# Search for solutions in logical games using the example of homoku

#### Introduction

In general, we are not talking about the classic homoku , but about the Russian variation “five in a row”. You have a piece of paper in the box. The rules of the game are the same as in tic-tac-toe. The only difference is that it is necessary to build a line of 5 elements.

For such a simple game, we listened to more than one lecture. I was always annoyed that my brilliant strategy is breaking up on my own carelessness. Well, nothing, I thought, I’ll write a program that will not make mistakes, then I will show them all! Time to spit! A couple of cycles, however, I have to tinker with the user interface, but I can handle it in a couple of evenings. 10 years have passed since graduation, but I still haven’t written a program.

#### Brute force

The idea is that we have no evaluation function, no heuristics. We simply place the elements on the field until we reach five in a line. It immediately becomes clear that such a method is not suitable. Each move generates an average of 80 new positions. By 6 moves, the number of options increases to 80 ^ 6 = 2 ^ 37 options, which is too much.

#### Alpha beta clipping

Alpha beta clipping is what the game theory course at the institute usually limits itself to. Applies ... honestly it's hard to come up with a game in which it can be applied. There is an idea to use the valuation function as a criterion of value. The problem is that we are only really interested in victory or defeat. And we are quite happy with the victory for a greater number of steps. An important property comes up from here:

**to prove victory from a certain position, it is enough to find one move, and to prove defeat, it is necessary to sort out all possible moves**.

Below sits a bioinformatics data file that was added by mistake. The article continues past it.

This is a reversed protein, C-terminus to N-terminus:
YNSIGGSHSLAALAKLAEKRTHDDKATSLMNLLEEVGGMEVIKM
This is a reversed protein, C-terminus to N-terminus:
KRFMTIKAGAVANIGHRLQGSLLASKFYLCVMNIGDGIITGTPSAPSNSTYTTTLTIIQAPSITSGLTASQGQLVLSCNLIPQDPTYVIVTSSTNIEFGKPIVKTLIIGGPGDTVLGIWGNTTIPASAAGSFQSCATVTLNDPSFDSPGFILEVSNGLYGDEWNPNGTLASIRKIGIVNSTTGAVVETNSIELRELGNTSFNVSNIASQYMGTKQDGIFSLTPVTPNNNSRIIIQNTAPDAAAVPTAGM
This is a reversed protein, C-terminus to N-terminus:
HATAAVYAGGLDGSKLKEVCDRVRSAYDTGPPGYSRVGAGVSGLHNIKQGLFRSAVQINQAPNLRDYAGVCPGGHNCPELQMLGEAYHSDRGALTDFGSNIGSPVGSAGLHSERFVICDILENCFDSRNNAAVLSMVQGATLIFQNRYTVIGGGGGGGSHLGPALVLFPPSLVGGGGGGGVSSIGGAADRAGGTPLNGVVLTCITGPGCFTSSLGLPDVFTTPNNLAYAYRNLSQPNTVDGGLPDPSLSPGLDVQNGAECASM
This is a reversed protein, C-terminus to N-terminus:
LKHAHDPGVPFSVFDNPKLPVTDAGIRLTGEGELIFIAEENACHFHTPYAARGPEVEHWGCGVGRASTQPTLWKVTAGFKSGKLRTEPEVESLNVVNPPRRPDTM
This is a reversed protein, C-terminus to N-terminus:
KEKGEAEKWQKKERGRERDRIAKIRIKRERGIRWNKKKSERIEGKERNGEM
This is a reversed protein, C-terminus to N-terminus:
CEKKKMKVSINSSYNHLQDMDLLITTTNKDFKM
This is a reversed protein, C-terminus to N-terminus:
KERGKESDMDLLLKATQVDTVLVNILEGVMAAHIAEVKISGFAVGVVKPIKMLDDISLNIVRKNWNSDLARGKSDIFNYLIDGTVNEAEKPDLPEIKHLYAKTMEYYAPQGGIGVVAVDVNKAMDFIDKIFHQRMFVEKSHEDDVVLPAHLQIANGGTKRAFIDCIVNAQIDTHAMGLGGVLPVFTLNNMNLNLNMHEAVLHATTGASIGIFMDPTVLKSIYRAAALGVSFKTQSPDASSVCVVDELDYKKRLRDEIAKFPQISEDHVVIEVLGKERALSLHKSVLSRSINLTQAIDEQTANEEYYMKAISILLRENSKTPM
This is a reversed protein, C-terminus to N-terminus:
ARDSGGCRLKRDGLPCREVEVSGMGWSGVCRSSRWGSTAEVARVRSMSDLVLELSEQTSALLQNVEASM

#### Decision from the end

The idea is to recognize patterns that lead to victory. The analogy with chess programs is the endgame base.

**This can be done for the game "5 in a row"**

The game always ends with a line of 5 elements. If we go back one step, we get the following combinations:

If we go back two steps, we get:

Lines can be combined:

The entire set of combinations can be assembled into a search tree that unfolds around the search point.

If we go back two steps, we get:

Lines can be combined:

The entire set of combinations can be assembled into a search tree that unfolds around the search point.

This solution was implemented, but it worked slowly. So slow that I couldn’t debug the code. The problem is a lot of combinations. Two steps back is all that can still be stored in memory.

#### Calculation vs. storage

After such a file, I decided not to store ready-made templates, but to find lines for one or two moves before winning “on the fly”. Surprisingly, this worked pretty well. Conclusion:

**sometimes it’s better to decide than to store**.

For optimization purposes, I limited the number of possible moves to two adjacent cells around the existing ones. In general, it is far from the fact that effective moves are limited to these cells, but so far my assumption is in good agreement with practice.

#### Deep or wide

A deep search is preferable from the point of view of memory, but often goes too deep, although the victory is nearby in the next branch. A breadth-first search is devoid of this drawback, but requires a lot of memory to store already resolved positions. Usually, a forced deep search is used: the search goes down to a fixed depth, but for promising positions, the depth increases.

#### Evaluation function

Search speed is very sensitive to crawl order. To do this, they introduce a function that evaluates the “attractiveness” of moves and arranges them according to the criterion of such attractiveness.

**Evaluation function of the game "5 in a row"**

There are lines to which the adversary needs to react.

Open Four. Guaranteed victory if the opponent does not win the next turn.

Closed Four. One move to victory.

Open triple. Two moves to win.